Flood protection restored for thousands across England
Flood protection has been restored to more than 100,000 properties in England left at risk after the wettest winter on record.
The Environment Agency (EA) said that 350 flood defences and other protections have been repaired in England this year.
EA chief executive Dr Paul Leinster said the work would provide "peace of mind" to many flood-hit residents.
More than 650 defences were still in need of repair, the agency added.
Following the severe winter storms, inspectors from the EA joined members of the armed forces to take stock of the damage.
They identified 1,000 areas - including flood defences, beaches and other protections - in need of repair.
Work has now been completed on the most urgent, the agency said, ensuring protection for 115,000 property owners.
Notable work already completed includes:
- Repairs in Weymouth, where sea defences were washed away by stormy seas in January and February
- Restoration of defences at Greatham Creek in Teesside, where flood water created a 50-metre breach in the sea defence embankment
- The fixing of Dune systems on beaches along the Lincolnshire coast - providing protection to more than 20,000 properties
- The return of more than 40,000 tonnes of shingle to the Denge frontage near Camber in Kent to reduce exposure to the elements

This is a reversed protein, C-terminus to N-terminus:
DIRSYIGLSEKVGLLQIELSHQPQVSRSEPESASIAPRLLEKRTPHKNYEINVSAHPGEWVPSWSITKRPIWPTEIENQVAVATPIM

'Much to do'
Dr Leinster said: "Many of the flood-risk management assets damaged in the extreme weather since December have already been repaired, restoring protection, and peace of mind, to many communities across the country."
He said the agency had "prioritised the most urgent repairs" but there is "still much more to do."
The next phase of restoring defences will provide protection for a further 180,000 properties in England, the EA said.
The work will be completed over the coming weeks and months, a spokeswoman added.
Floods Minister Dan Rogerson said: "Our flood defences took a battering over the winter but we are getting on with the job of repairing them."
He said the government wanted to see flood defences "back to full working conditions" and would provide £270m to maintain them over the next two years.